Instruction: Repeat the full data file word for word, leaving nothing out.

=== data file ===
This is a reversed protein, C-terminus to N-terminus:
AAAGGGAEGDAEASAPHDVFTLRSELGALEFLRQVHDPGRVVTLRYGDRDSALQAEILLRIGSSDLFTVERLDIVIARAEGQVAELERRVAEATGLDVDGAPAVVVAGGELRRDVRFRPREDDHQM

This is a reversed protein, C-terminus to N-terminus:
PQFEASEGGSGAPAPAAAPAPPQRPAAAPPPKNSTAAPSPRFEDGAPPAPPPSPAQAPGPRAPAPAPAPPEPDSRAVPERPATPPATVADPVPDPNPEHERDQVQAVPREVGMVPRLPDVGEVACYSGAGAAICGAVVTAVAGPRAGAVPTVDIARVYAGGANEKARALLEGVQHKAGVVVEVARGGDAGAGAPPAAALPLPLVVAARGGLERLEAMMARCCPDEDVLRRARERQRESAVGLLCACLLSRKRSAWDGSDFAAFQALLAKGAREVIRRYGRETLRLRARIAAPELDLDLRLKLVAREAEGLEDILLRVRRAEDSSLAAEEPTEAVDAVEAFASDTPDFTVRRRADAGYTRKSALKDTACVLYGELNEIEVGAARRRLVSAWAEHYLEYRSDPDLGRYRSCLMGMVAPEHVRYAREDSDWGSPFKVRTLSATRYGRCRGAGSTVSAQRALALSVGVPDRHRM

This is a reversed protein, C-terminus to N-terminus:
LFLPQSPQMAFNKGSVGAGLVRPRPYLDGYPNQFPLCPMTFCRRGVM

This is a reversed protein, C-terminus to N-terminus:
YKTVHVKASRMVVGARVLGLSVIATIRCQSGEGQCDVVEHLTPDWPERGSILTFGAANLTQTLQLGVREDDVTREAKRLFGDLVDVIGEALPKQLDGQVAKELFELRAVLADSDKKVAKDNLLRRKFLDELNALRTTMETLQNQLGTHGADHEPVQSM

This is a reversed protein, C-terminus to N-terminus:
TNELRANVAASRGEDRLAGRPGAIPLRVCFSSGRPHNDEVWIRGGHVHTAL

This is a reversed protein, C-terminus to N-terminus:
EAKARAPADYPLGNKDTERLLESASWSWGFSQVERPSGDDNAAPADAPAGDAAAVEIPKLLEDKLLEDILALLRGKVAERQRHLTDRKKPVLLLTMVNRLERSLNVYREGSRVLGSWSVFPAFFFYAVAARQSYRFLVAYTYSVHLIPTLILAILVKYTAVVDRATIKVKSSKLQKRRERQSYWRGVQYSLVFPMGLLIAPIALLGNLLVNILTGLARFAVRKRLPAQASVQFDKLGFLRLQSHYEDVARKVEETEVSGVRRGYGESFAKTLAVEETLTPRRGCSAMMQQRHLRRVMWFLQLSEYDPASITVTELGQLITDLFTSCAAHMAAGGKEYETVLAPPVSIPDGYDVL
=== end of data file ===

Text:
This is a reversed protein, C-terminus to N-terminus:
AAAGGGAEGDAEASAPHDVFTLRSELGALEFLRQVHDPGRVVTLRYGDRDSALQAEILLRIGSSDLFTVERLDIVIARAEGQVAELERRVAEATGLDVDGAPAVVVAGGELRRDVRFRPREDDHQM

This is a reversed protein, C-terminus to N-terminus:
PQFEASEGGSGAPAPAAAPAPPQRPAAAPPPKNSTAAPSPRFEDGAPPAPPPSPAQAPGPRAPAPAPAPPEPDSRAVPERPATPPATVADPVPDPNPEHERDQVQAVPREVGMVPRLPDVGEVACYSGAGAAICGAVVTAVAGPRAGAVPTVDIARVYAGGANEKARALLEGVQHKAGVVVEVARGGDAGAGAPPAAALPLPLVVAARGGLERLEAMMARCCPDEDVLRRARERQRESAVGLLCACLLSRKRSAWDGSDFAAFQALLAKGAREVIRRYGRETLRLRARIAAPELDLDLRLKLVAREAEGLEDILLRVRRAEDSSLAAEEPTEAVDAVEAFASDTPDFTVRRRADAGYTRKSALKDTACVLYGELNEIEVGAARRRLVSAWAEHYLEYRSDPDLGRYRSCLMGMVAPEHVRYAREDSDWGSPFKVRTLSATRYGRCRGAGSTVSAQRALALSVGVPDRHRM

This is a reversed protein, C-terminus to N-terminus:
LFLPQSPQMAFNKGSVGAGLVRPRPYLDGYPNQFPLCPMTFCRRGVM

This is a reversed protein, C-terminus to N-terminus:
YKTVHVKASRMVVGARVLGLSVIATIRCQSGEGQCDVVEHLTPDWPERGSILTFGAANLTQTLQLGVREDDVTREAKRLFGDLVDVIGEALPKQLDGQVAKELFELRAVLADSDKKVAKDNLLRRKFLDELNALRTTMETLQNQLGTHGADHEPVQSM

This is a reversed protein, C-terminus to N-terminus:
TNELRANVAASRGEDRLAGRPGAIPLRVCFSSGRPHNDEVWIRGGHVHTAL

This is a reversed protein, C-terminus to N-terminus:
EAKARAPADYPLGNKDTERLLESASWSWGFSQVERPSGDDNAAPADAPAGDAAAVEIPKLLEDKLLEDILALLRGKVAERQRHLTDRKKPVLLLTMVNRLERSLNVYREGSRVLGSWSVFPAFFFYAVAARQSYRFLVAYTYSVHLIPTLILAILVKYTAVVDRATIKVKSSKLQKRRERQSYWRGVQYSLVFPMGLLIAPIALLGNLLVNILTGLARFAVRKRLPAQASVQFDKLGFLRLQSHYEDVARKVEETEVSGVRRGYGESFAKTLAVEETLTPRRGCSAMMQQRHLRRVMWFLQLSEYDPASITVTELGQLITDLFTSCAAHMAAGGKEYETVLAPPVSIPDGYDVL